Hope Star from Hope, Arkansas on October 13, 1934 · Page 2
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Hope Star from Hope, Arkansas · Page 2

Hope, Arkansas
Issue Date:
Saturday, October 13, 1934
Page 2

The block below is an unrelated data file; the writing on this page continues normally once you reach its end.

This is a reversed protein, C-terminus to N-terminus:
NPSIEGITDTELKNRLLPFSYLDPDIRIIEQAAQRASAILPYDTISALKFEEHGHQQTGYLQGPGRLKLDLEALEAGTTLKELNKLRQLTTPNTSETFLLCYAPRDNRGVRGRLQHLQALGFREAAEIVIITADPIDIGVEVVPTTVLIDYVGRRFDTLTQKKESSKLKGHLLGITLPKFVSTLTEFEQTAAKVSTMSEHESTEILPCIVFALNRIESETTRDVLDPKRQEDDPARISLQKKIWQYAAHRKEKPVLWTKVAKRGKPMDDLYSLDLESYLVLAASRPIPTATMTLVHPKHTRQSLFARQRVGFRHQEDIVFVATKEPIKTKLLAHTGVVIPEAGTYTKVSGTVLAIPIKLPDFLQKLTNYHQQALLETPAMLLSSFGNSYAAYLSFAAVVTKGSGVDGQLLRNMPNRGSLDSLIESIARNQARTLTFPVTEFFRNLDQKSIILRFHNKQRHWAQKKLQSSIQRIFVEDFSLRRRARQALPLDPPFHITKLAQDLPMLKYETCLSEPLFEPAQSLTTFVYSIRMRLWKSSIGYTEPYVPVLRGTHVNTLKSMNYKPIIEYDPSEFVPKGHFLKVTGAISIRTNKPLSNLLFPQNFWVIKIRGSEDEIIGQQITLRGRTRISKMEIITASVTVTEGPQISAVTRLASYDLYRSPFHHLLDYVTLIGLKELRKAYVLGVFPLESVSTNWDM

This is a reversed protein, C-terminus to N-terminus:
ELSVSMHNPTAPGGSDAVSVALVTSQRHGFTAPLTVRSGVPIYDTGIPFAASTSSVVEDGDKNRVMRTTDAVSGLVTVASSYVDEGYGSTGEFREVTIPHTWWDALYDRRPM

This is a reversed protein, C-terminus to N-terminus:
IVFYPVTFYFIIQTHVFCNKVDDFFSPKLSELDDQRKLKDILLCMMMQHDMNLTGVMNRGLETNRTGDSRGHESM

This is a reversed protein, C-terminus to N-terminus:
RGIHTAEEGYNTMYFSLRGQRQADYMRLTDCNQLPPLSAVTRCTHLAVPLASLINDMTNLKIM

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S»i-W|fy .^i ,1 j> 5 ( 4 ?;?;•; t\'«* ' ''- l *' * ' Hope .|p stm* • .....,..., ; • I I'T-- 0 J**Me f Deliver Thy Herald From Fal8« Rtportl evwy week-day afternoon fey Star Publishing Co., tee & Ale*. & Washburu), «t The Star building, 212-214 South •fceet, Hope, Arkansas. . C. E. WlEMER, PitwWenI ALEX. H. WASHBUttN, Editor and PtrtlBMt **conrMass : matter at the postoffice at Hope, Under the Aci of Match 3,1897. HOPE STAR/ HOPE, fARKANSA9 _^_j ,.....!.., i * f,^ _ .... : . --^ ± .>--»-J jj—jjjj^n^j SS**^™***^"^™"****•***••"W""* 1 "^HM^HVaM Something Else to Be newsjaper la in institution developed by modern etvfl- the news of the cfoy, to foster commerce and tedwft* *ely etamtated advwtis.nr.entt, and to furnish that check upon . which no constitutloa has ever beefi able to provide. -Cot i McComlck. V, ^ SMiAttlpllon Bat* (Always ftiyable In Advance): By ^ty mrier, p« * «*efc toK rfx mOr^JfcTS; one year $5.00. By mail, in Hempstead, Nevada, Ifawtrf, Killes.- and LaTayttte counfies. $3.50 per year, elsewhere Member of 'The Associated Press: The Associated Press is exclusively ^titifid t& the use for republicetioa of (ill news dispatches credited to it or . jot Otherwise cr&Btad in this paper prtd also the local news published herein. t- National Advertising Representatives: Arkansas Dailies, Inc., Memphis, -' lean., Sterick Bldg.; Now York City, Graybar Bldg.; Chicago, 111., 75 E. Wacfc- '" er Detroit, Mick, 7338 Woodward Ave.; St Louis, Mo, Star Bldg, Charges on Tributes, Etc.: Charges will be made for all tribtites, cards odt thanks^ resolutions, or memorials, concerning tiie departed. Commercial t," aewspapers hold to this policy In the news columns to protect their readers I"' frtan a deluge of space-taking memorials. The Star disclaims responsibility \' for tht»safe-keeping or return of any unsolicited manuscripts. Your 'Health By DR. MORRIS FISHBE1N Bailor, Journal of the American Medkal Association, and of " Hygela, the tlealth Magazine brightest spots on the fall fiction pro- i gram. i Published by Morrow, it sells foi i S2.50. left-Handed Children Need Not Be Inferior YOUR CHILDREN By Olive Roberts Barton j The superstition, that there is some- | ' -thing wrong with people who are left- j . . . if handed, dies hard. In fact, left-hand- ••ednttj. seems to be appreciated most Mote Recesses TOrgcd As Solution of ltt baseball pitchers, but hardly in any j Important Classroom Problem Recently at o parent-teachers meeting a father brought up the subject of "going out of the' room." He stated, and rightly, that al- Even the dictionary records the left I' side a* inferior. Thus it states that the left hand is inferior in muscular „__ — . ----- _ ------- -- H stated, and rigmiy. mat ai- .^trength read.nes.s- ami skill, and this , , »• > sis- uss »« ,«-£- 53- sjr^rssft^^ cfees not take into account fet ^pfirior at Dirui, uuv tuav, sum^uuvij o -, tt t >v notions insisted on right-andedness j £°J J, uu i and, therefore, the result was mark- . ul s '<«•«»•••• ed inferiority on both sides. ! "It is discouraged today, he <le- In a previous generation attempts j clared, "almost as much as when i ''•were made to make every cihld right- | was a boy. regardless of the fact that i handed, regardless of the tendencies I the entire medical profession blames U-Which it betrayed toward the left. The I the practice for much o£ the illness Vchfld who is born left-handed comes I and nervousness in children. I dont '•into a world which is right-handed. I blame the teachers," he qualified, "be*,' \Of course, left-handedness is not a i cause they themselves are regimented f sign of. inferiority or abnormality any j under rules as hard and fast as those §'more than blue eyes or blond hair is governing the children. i sign of inferiority or abnormality. | Teachers' Job at- Stake j, The motions of our hands and legs i "Eeach teacher knows that a stream |\are controlled by our brains. There j O j children clattering down stairs Karc twp sides of the' brain. The left T side controls the right hand the right I leg, and the right side o£ the brain {."controls the left hand and leg. In i'Blost cases one side or the other dom- L jjlates, ,and this is dependent on years of hereditary development. ' "When-we'try to change left-handed children to right-handedness, we I are really trying to change the com- i pletc organization of a switchboard, a I -network of wires arid switches that } we do not actually control. If it were a telephone system, we could connect I and disconnect wires. In the human [ being, all we can do is endeavor to I train the system into a form of opera- jtiotf which may be against its natural i'tendencies. 'As a result of this forced training. I awkwardness develops. There may I also bo blocking, so that stammering 1 and difficulties of speech follow. Dis- Iturbanees of thinking arc usually as- jEoeia'ted with disturbances of speech |ond with Hocking of this type. If the mental machinery is adjusted to a certain system of operations i and we try to force it into some oth- fer system, 1 the new system is nat^iral- Jly slower. It is felt that many dis- | Orders of behavior are also brought J about by this attempt to forco right}' handedness on left-handed people. MXU- : HARRY liRAYSON HE1FETZ ON RADIO 0 \tH NIA, tonic, creams and complexion lotions. And it'should be used twice a day. If you don't like commercially prepared eye lotions, use a weak solution of boracie acid. Wear colored glasses when you're motoring or sitting in bright sunlight'. Remember that reading or writing in & poor light causes eyesti'aln which not only impairs 1 ..your vision but eventually will cause fine lines r.iid wrinkled. Don't read in bed unl«s.'J you are propped up in; a sitting posi- tlon. If you need glasses, by all means wear them. They may not he flattering, but they're a lot better than headaches, lines and dark circles. Chronic dark circles, by the way, often .are due to poor circulation or some other physical ailment. Better see your doctor about, them. DETROIT—Since George Herman Ruth wrts in his prime, probably no other man in professional baseball has attracted more attention over a protracted period thnn Jerome Herman Ofrnn, known everywhere as Diw-y Denn, right-handed ace of the Cardinals. Dizzy isn't exactly sure of anything, except one thing. Me is positive he can pitch. He isn't exactly sure where he was tern. He used to claim Holdenville. Okln.. as lils birthplace, but not so; long ago bunched out with another 1 birthplace—Lucas, Ark. He seems lo have been horn on January 11!. 1910. but once claimed Aug. 14. 1913. as his birthday. When reminded that this wns his brother Paul's birthday, Dizzy countered. "Well, maybe he's Diray and I'm Paul." Not much is known about Jerome Dean prior to the afternoon thnt a St. Louis (it-out saw him pitching for a .semi-pro club at Sun Antonio in the summer of 1029. Dean's six feet two inch frame and 180 pounds, arid his scorching fast ball, attracted the scout's attention, so Dizzy was signed to a contract with the Houston Buffs, one of the Cardinals' subsidiary organizations. Dean was ordered (o report to Houston in the spring of 19.'iO. When Joe Schultz, then managing the Buffs iihked the young fellow whut his name was,' ho replied, "Just call me Dizzy." Subsequent events indicate that a no more appropriate name could have been selected. First Since Alex By turning in his third victory and second shutout in six days against Cincinnati on the final day of the season, Dean became the first National League pitcher to win HO -games since Grover Cleveland Alexander performed the feat in 1917. lliu Dean brothers—Paul accounted for Itt games in his first season as a bit! leaguer—are built along the p.en- eral lines of lehabod Crane. They are lanky, hardy, and supple—hyper mobile. They throw with a natural, easy motion that requires litlU 1 effort. That i;: why tlipy are able to pitch so often, Dizzy Dean everlastingly is pulling ihe unexpected, both on and off the field. Most pitchers are content to concentrate their activities on fooling_oppos- of the Forgotten . KgNDRAKB. *I9M NEA S«r«ict>6) fice will soon bring an inquiry. "In turn the principal never knows when some of the higher powers will be standing in her doorway and estimating the efficiency of those in con- rtrol almost entirely by the falsely undisturged atmosphere of the building. "But the fact rema;ns liiat many of cur children do suffer ... I ask that the matter be- discussed openly tonight." He had plenty of seconds among both parents and teachers. One teacher asked what she would do about a boy who wanted out every half hour just to play. That couldn't be decided. After all, in every room there is a very small percenters of such children. j Architect Tells of Problem I Finally an architect got up. "In my | plans for a suburban schoolhouse," he ttatedi "I first included toilets for l every floor. It was vetoed. I arguec ! that it would save time and preven thc up-and-down stairs matter. A that time I spoke of the wisdom o giving each room a five minute reces: every hour, or even less, instead o the longer mid-session rest period, still believe such a custom wouli overcome the evils we ave faced with now." It was decided at this meeting to try out his idea of more frequent recess periods. My own opinion is that it is an excellent idea. j In the meantime this article prac- | tice of making children feel like , criminals when they must "go out of ! the room" will have to oe stopped if | we can call ourselves humane. Bet- j ter to have recitations disrupted doz- j ens of times a day than to have one i child suffering the consequences of waiting too long. It accounts for much of the fear of V.'hcii D.V.M BLKKKMH. Junior nuhll-lier tif Tlir IU:lil<-. li-iirim thai CrIAIM.rjS ,HI»Hf>K.V. iliitiv* rppiiricr, Nlix IM-PII niy»UTlnn»l» klllfil lie ilftiTmllic'N Hi iMiipliij MIUXKY CHUM'*, rniiuiii- i-rlmliiiil- uis\Mt. i<> "iilvo Ihr inurilct. Mnrltrn liixl liven ux»lu;it«<l «> lc:ir:v nil lie <-<itilil tiliillll f-'IIAMt I! <-,\Tfl-\V. \vi'llllll.T mill C»r«l"ll- nciir. wliii linil ihrrnn-tinl In •«•• Till" ItllXll- lll'fillINt' !!"•. lll^VHIIIIK'-f rrporlfil < nilm.T h:ul ln'i'n "ir- n-sti'il. l.aii-r II nam iirnvi-n lliilt (hi. i:i:>n nrrrsiMl. rttvlnu <l<^ n»i»i* »« fnlluiy mxl u< nn lni(niNr<ir. VI! , ri-N Ifli-fhiT lift lin«hninl- "'" , '(In- i-luiffSi'* If Tin- nillitr lixlii-N ii ri'tr.-ii-llon. null llil» l» KIM i »r iii ni.K:•',!;i-:u syouc *-' iMiilciMiiir.d." BY BRUCE CATTON How a Whole Town Went Into Captivity—"The Cold Journey" Describes Old-Time Indian Raid In "The Cold Journey," Grace Zor- j ho'JuT"gurto the matter thor- ing Stone goes, back U, the babyhood | fj . om U)e top llown Syslems of the republic and consider* lhe i of pll , inb ing. of recess, and pennis- -ufilties of frontier warfare. K km should be worked out to make all She studies a settlement in western ; (Mln f 0 rtabie. Massachusetti-, raided by Indians un- I •-" " «^,HD> der French leadership away hack in ' thc 17th century. The story is clearly patterned on the famous Deerfield raid, by the way. Western Massachusetts was the farthest frontier, in those d;iys. The settlement huddled in a lonely valley, overshadowed by dark, pine-covered Wlls, environed by limitless wilderness. Out of the forest, on a bleak winter d»wn, come the Indians, with omahawk and scalping knife. A how- ing assault, a brisk fight-and the settlement is captured, its houses LORIFYING YOURSELF fcyes Should Have ttt—Lovely Optics Cover Up Other Faulty Features . d»-:Ml ^tnirll.* iiflor i hai i-iiiiie* cniliny l» il'-" 1 ' — !"'••- Niin. ISIi'fliiT ciii-». I" <:ritt. N«\v <::> "\ \v IT II TIM-: ST«H: V ClfAI'TKR IX slowly. "Yon . IIR said. "I hut M-inli-ii wns l»ves<ils:itln^ Cuthav'? Hi's Ciuliny Isn't what he's rra'-ed Op I" hi- " "Mow dti yon l;sow Uip.l?" ijitit as!«d. ••;:orat:s-e." said nieakcr. "I've hoen In I lie newnpuper bti.ifnp: s mo long to aevept iniy small to.vu celebrity at. his faro value." •Tlfvorview Isn't esni-ily a small town." (JrilT pointed out. "The ff.iue principle a|ipllcs," Bleclier said. "It's « t-.nlnivh, and as far i:a that's eoncerned I wont accept ruiy man at his tt'.ce viilui'. Not unlpsa he's n Kaii.uMter, or a ci-onli. That's one thlna yon ttnd out from hoins in the newspaper hnslness. Von 're n <'i-irninoln^iHl. Oril't'. you |:IHI\V r.-roolcs. i am a nov.-spapar man. I U*.'i\7 jisnple. And this man Catliny is filmplv ("» gncd Li ha true. The prssident of tlia liiwlieii!! i-lnh. tlia preslrtsnt of ( --------- .:i»....»..r . "All / i/o," said Gh'/?, "is interpret (lie (acts . checkers." '.'''••• sow; to iifve to lay off because of , "-1. r.ce wliaf you've e= ulu pressure Hint was uclua brought to Bleeder remarked, beta- on him by mehihers (if the . . . . * chamhor of commerce, of. the lunch COM rln.b ar.J lluenccs." "In r;'.!:or vai-'oiiB ,>. iiT'M not certain that you do," . -*- nrin 1 told him. "Here's the , point 1 had in mind. Let us sup suggest that you do two things. That you concentrate upon timllug Mary Brings nnd that you maUe a coinplelo iDvestlgnllon of every dla- appenriinre case where the party who dUappciirert was a woman, and ihai the Ume of disappearance was ' wnnin the lafit 4S hours." HleeUer's eyes glinted with appreciation, "Tluit," he said. "Is an Idea." nPHEIMC was a moment of silence. ' Dlecker took the pipe from a'a i mouth, scraped nut the fishes and i dropped tho pipe Into his pocket. •'You understand, <!ri!T," tie said, 'this Is the flrsi time we've ever nad occasion to employ you. 1 know .soinothlnfi of your work from a j standpoint or results, but 1 don't linmv how you work. Now lust, how much nf this Investigation will you take over, and Just how much are we expected to do?" "Let's not hnvo niiy misunderstanding," Crlff t.aiu. "You're to do jit all." "All?" asked Bleeker. "Every lilt of II." tiriff said. "All I do Is furnish ideas and correlcta information. You act tlia tacts." "It •virtually amounts." Meeker said, "to putting our men at your disposal." "You can hire private detectives .... .it you wish," (Ji'iff snld. c.lso I play human ,: Quf mo[| a ,. 0 t)0ttur t | mn „,.[. | vato detectives," ? t," ! "Then you can use them If It's 'economically advantageous for you ito do so. Hut / don't eathcr any i facts. All I do is interpret Ilia facts that are gathered anil Busiest the direction in which n search .should ho prosecuted for additional thp. clmiulier (if mm of lha hank, can crnnfilnian on a reform Hrkel. Ar.il hlT v.'ii'o lir.d fcnr In her eyes." "FR.-ir?" asked Crlff. "Faar," repented Hlaeliftr. "She v/as afrnlil of something." "Afraid of the newspaper?" aalicd Griff. "Perhaps." HlssUer said. "But It looked to me aa llio;i;;Ii sho w;:s too r.i!c;it at eovei'ius up tho tear to have recently acquired 11. I would FJ.V i' r.-;;a snnietliln:: slu- had ncsn li^ *v'th for vreoks or months." "And th^re wan scmp tnll; about Cathay's doatli hclas dua to pui- BOU?" "Apparently there v.-ns," nieol'.ei being Inislie: mmerce, tilrci'tcr l "Cathay".'! fi-!e!u!s ;::v ti »tiilate for rliy a £c-a:i:lal." to :;top Unit Alonli'i) was aliout to eon- fiuttK. Also, I play human check- "Suliject, of i-iMirr?," Ci'lTf on, "to the fact (!;;:( ihei-e'.s a Klroni; prcbahllliy that thla .i;"-< due in natiir:;] caiiKcn, and liiat ynniiKar (lector :-i:n;jly rnai'a a take In dlagiuirl.- " , nf coui'te, 13 a pcsslt/i tact or had contacted some woman . who-pfToved liUa'an opportunity to [ "Human ' <ict Bomo information concerning i naked, went Cathay. And we'll further that "that Infonnr.tinn wan of a nntui-e which would \>a derogatory the lo Catliay's character. iii.s- "Obvlnu.'ily, If Mordcn was lo contact a woman, ho exparted to elicckers?" Uleeker "That's what 1 call It," firiff said. "A lot of detectlveB monkey around wltli dead clews. They take some Inanimate ohjocl anil attach a great deal of Importance to it. I drm't. 1 feel that the solution ot every "l!ettin;4 l>r.d: n tb.is woman angle," Grill io!:l him. "1 n:!in i'- you l'?el Mordan was murdered ha- cause ha was on the trail of some woman who li:irt IK'.CII Inviiiu un affair r.-itli Cathsy. I.; that right'.'" "That's rlsht." "Then obviously." (Iriff v,'o;it on. "the woman would not havu heeu sinne information from the v.-oman. crime dnpends upon the anlmalo, If he xvan murdered heoause of thai rather than llio inanimate. Not contr.ct. lie v.-^s murdered by some' that I overlook inanimate elewa. 1 otifi who was anxious to keep Mor- j try to notice such clews and to give ilr<!i t'rotn sattius 'hat Inforniatian. j them duo Importance, hut 1 don't :;i)'w then, let us put ourselves in j attucli an undue importance to ithe position of llio iiiurderDr. Ilav-| thorn. 'in!? p!lrnlnEt:-d Morrtnn from the picture, what would he his logical 0 Uf lrf>ei*JkBM«, w «— ----- for ransom by the Massachusetts Bay the dismal, heart-breaking fcetttemenc is capiiu-cu, iv^ .—.^ , I know a girl who has rather plain. burned most of its defenders slain, i features, just average hair and a com- The survivors are at once herded off [ plexion that isn't quite all it should | Canada to be held by the French ba. Yet almost evertf person who j ' -- ' ' " ever is introduced to her pays her a j cr.mplimcnt. Everyone speaks about i her eyes. • ^ * fowrtoy tiuough"the"snow offers Mrs. They aren't particularly large and [ 1 Stone a chance to study captors and | the color of them isn't extraordinary. 1 eaoUves, individually and collectively j but they are clear, sparkling and full j 1 * and through such stufly, to com- j <J enthusiasm. One- knows uislinc- ( zgp-oni* , <*- : , ..:..:,:„..,:,.„., t; ve )y that the young woman gets an j adequate- amount of sleep and that slit- takes excellent cart- of her eyes. Any eitl can improve her looks and | tarn compliments for herself i£ she I will consider eye treatments in the j important category as the ont-i said, "but it's being hushed up. j &u ||. y of tiie murder.' Cathay waa an ini:ne»tial man HI I Blec!:er slarod at him. ftivet-vlow. The family tiave Influential Vrisndi. Tliti-e wero two doctors on the or.KB. Due of the do::i(irK liiotiyhl there were eirt-nni- stunco.s sin-rounding the death that made; il rei'.omlile poiiioninu- T'i e other doctor ;:ltrilmltil it lo natural caust'Ji. He'a signing a death certillrala." "There'll he no autopsy 1 ;" asked Griff. an I patt-thie three contrasting civilizations 'epresented there: Puritan New England, Catholic France, and pagan In- £tn. The result is an absorbing human Story, and a thoughtful discussion of e values Involved in this three-sid- clash of cultures on the iirpniSRE'S "going to lie an an* lo[isy." Bleeker K-.iiil Ki'iinly. "I'm Koiny up lo interview IJeekloy, the editor of The liiverviuw Clu,,,,. iclii. Tiii-.i was the uewsuapur lliat was nn tiie opposite; side of Us« political fence from tho side. Ueckley and I bavc e: favors in the past. He started Iu How do you lignre that out';" ho asked. "CJiiita cinipis. A woman's KUIX! name i: ! , of courKa. an important possession to her. Hut a v.'oinau of the type who could curry on an affair with a ma!) of thu sui-ial pi-omineace of Frank li. Cathay )••; probably tho type of woman who does very much as sUis pluasfes She's probably ;i woman who has an apartment of her own. V»'lic comes and soes as S!IB plcanss and doesn't, h-ve to account in i:ii) man." "That's reasonable," I! I e <j l< e r agrceil. r.sl:ed. •'Exactly,"- tlviff enid. "He would res that the woman was removed from the picture. Kit.ier by aefilns her lips wero silenced, or hy that sin- placed In a position whei-6 she was not readily iiccesalble to those who were in- vi'stl-'allnp Monlsn's dsatli. Re- im-niher tills, tMat the murderer knew that. Mnrden was working for tlia newspaper- He !!"<>« tilat Mor ' den was v,-orklng to uncover evidence against Cathay, lie doubt- loss surmised that Mordou was K daily vaports. lie dldu t the nature of those reports. Moriieu told you over the telephone Jl r , t | ie didn't' v/isli to nieutiou any "Tlierefore." Griff went on. "au.'li J 1|ame3 bllt the man wlio murdered .. fav(jrfl „ , e )i for hair, complexion and figure. An , lJ2a[ i ni , the cathuy death and a woman wmtl-l hardly commit murder to pniten litr s-.i-cu|lcU •good uame.' On the oth^r lianil. Catbay's good name involve,-* P"lii- leal preatlae, social prestige ami rich financial returns." ijilm'^-and IB? crime Indicates 'liu it VV 33 a •"an—didn't know |liuw umch Morden hail told you." Jileeker oodded IhongUKully. I "Tlierefore," Gritt said, "1 would J ASCHA IIRIFETZ, dlstlngulsbed Russian violinlat, -will bo fen- titvcd ng guest star -with tho Ford Symphony Orchestra Sunday evening, October 14, on tha second program of tho wecltly series ot Ford Sunday Evening Hours, Tho program will he broadcnst from 8 to 9 o'clock, Eastern Standard time, over tho Columbia network of stations from Orchestra Hall. Detroit. Heifctz, who first played In con- cart when ho was live years old, will present n varied selection ot violin compositions, beginning with tho Mendelssohn concerto for violin and orchestra, followed by "Souvenir de Moscow" by Wicnlnwslcl, Brahms' Hungarian Dnnca Number NMne, and Schubert's Avo Maria. Tho Ford Symphony Orchestra and cliortiri of twenty-four voices, conducted hy Victor Kolar, will begin next Sunday's concert with Mozart's Overturo to "Tho Mastc Flute," tha other numbers on the program being Tho Di-idal Chorus from Lohengrin, by Wagner: Strauss' "Wine, Woman and Song," and the Polka from Weinberger's opera "Schwandn." Tha Intermission will be taken up by tho second of the series ot Intimate talks about Henry Ford and hta policies. "On the other ham), 1 don't try to follow a cold trail while our nuan-y sits still. I try to devise you rnc:-.n the woman?" Bleeker j ways and means of keeping the rjuarry restless, keeping It moving British King Will Not Forgive Carol Rumanian Scandal a Blight on Monarchy, Says George the 5th LONDON. P.'nK.-(/P)--An hope of reconciliation Ivtwpfn King Carol or Koumania and his former w\te, Princess Helen, wns abandoned Tm.ritloy when it wns learned that KinR George had refused tho pleas of Carol 9 rnOttt- *r to intervene. tt The Dowager Queen Mario of'Kou- mnnift left for Franco Wednesday, oc- companying YoURslavia's new 11-year(ld King Polcr, having failed in her mission to convince King tioorge that • he .should foryive Cnrol his indiscretions. . Marie's visit to London was understood lo have been to seek a reconciliation between Carol and Helen. Tho queen felt the British monarch must first bo won ever, so that Curol and Helen might both be invited to thr wedding of the Duke of Kent and Princess Marina of London next month. . King George, however, was uncitr- ttood to have maintained a stern at- "titude toward Carol, tolling Queen Marie that her son, by continuing to mninloin his friendship with Mme. MaKda Lupwcu-was not only undermining the Roumanian dynasty_ but causing his country i, reparable harm and casting discredit mdirec ly upon thc other royal bouses to which he is. mean. The hunter follow a cold trail bnlMwn. hut not Dizzy. ITo loves to hit. likes to run the bases, and nothing flattor.s him more than to be callc.d on as a pinch runner.- Confi- dcntally. he claims the title'. "The Ty Cnbb of the pitchers." Windy. l)"t Willing For a while Di/v.y was regarded.by many as just n big bag of wind. But when he pitched one good game alter another, hurling a shutout every now and then—ho recorded seven during this year's National League campaign—and when he .revealed, a willingness to relieve between'starts, he finally came to be accepted as a real honest-to-goodness ball player cnc who would pitch his heart out to win. Off the field, Dizzy continued his antics. He jumped thc Cardinals twice during the last season—once striking for more pay for his brother Paul, and later cbjecting to suspensions and fines growing out of the brothers failure to report for an exhibition game in Detroit. Both brothers were decisively defeated by the Chicago Cubs on the day before the Detroit engagement. "We felt KO bad about it that we didn't want tc go to Detroit or anywhere else," explains Diz/.y. The elder Denn now has a manager, which perhaps is why both brothers express confidence that they will be treated fairly in a financial way by Sam Broaden & Co. in 1935. Wtll-Llktd by Fans "We want to pitch for thc Cardinals as long as we play ball," declare the brothers in unison, flashing gorgeous diamond rings presented to the pair and Manager Frankic Frisch on closing day- , . „ Dean is something more than a tail, giddy right-hander who throws blinding streaks of white fire from the pitcher's mound. He is one 1 cf the most accommodating individuals one could hope to meet —thc delight of reporters, cameramen, and autograph seekers. It is dcubtful if any other ball player ever held the affection of a major league city to the extent that Dean has won that of the people of St. Louis. emg was said to have cited Carol's harsh treatment of Helen, for whom the British • ruler is known to have a high regard and deep sympathy, as scandalous. Marie, it was reported, made no attempt to defend her son but remarked to King Georse that a monarchy with a bad kins was better than no monarchy at all. Queen Marie was said to have been deeply affected, weeping as she toll King Oeorge of her own situation^asd the pliijht of Roummiia in the light of the anomalous situation created r>y King Carol. Political Plot Is Seen in Murders Sensational News Developing in Kansas City Station Massacre WASHTNCTON-(/P)-The Washington Evening Star said Friday that federal agent* investigating the Kansas City union station massacre had uncovered evidence of a political and pangstcr combine so startling in its implications that a federal grand jury will be called almost immediately. DcuglmutK have become a $10,000000 business, being the one exception to the rule that you can't make anything out of nothing. The U. S. Constitution may become too heavy to uphold with so many politicians using it as a platform. Though Kutmia National Park, Alaska, is popularly known as "The Valley of 10,000 Smokes," our wife's bridge club deserves the title. You shouldn't object to the number of new books on the New Deal, especially if you're troubled with Insomnia. Reports are out that Shirley Temple if really 7 instead of 5 years old. How these film actresses do try to keep their youth! The Vanderbiits and Whitnoys are .still fighting over the custody of little Gloriii. Perhaps they could settle the argument by consulting her. The average American schoolboy receives two more years education than he did in 1914. At last, the sec- vet at' the increase in slang terms. New York City has a small post- office in Chinatown only eight feet iqiiare. Chinatown must vote Republican. around. Then it's always leaving a, fresh trail. "If you've ever hunted deer, you know what 1 who tries to doesn't set his hucks as regularly as the man who sits down eorae place on a rock and makes the deer keep moving." "But." llleeker said, "suppose you sit on a rock and the deer dou't move?" "That's just the point I'm making." flriff said. "You've got to keep them moving. You can do that by making some commotion elsewhere whicu makes them uneasy and apprehensive. Then they start moving around through tlia brush. 1 ' (To Uu Continued) Iu llie ne*t Installment Sidney Krltt iniiki-. ihc Oral move^ln Ul» guiue at "liuiuiiii SIDE GLANCES By George Clark "Oh, Mr. Banks! Why don't you choose a more comforUbla chair?" i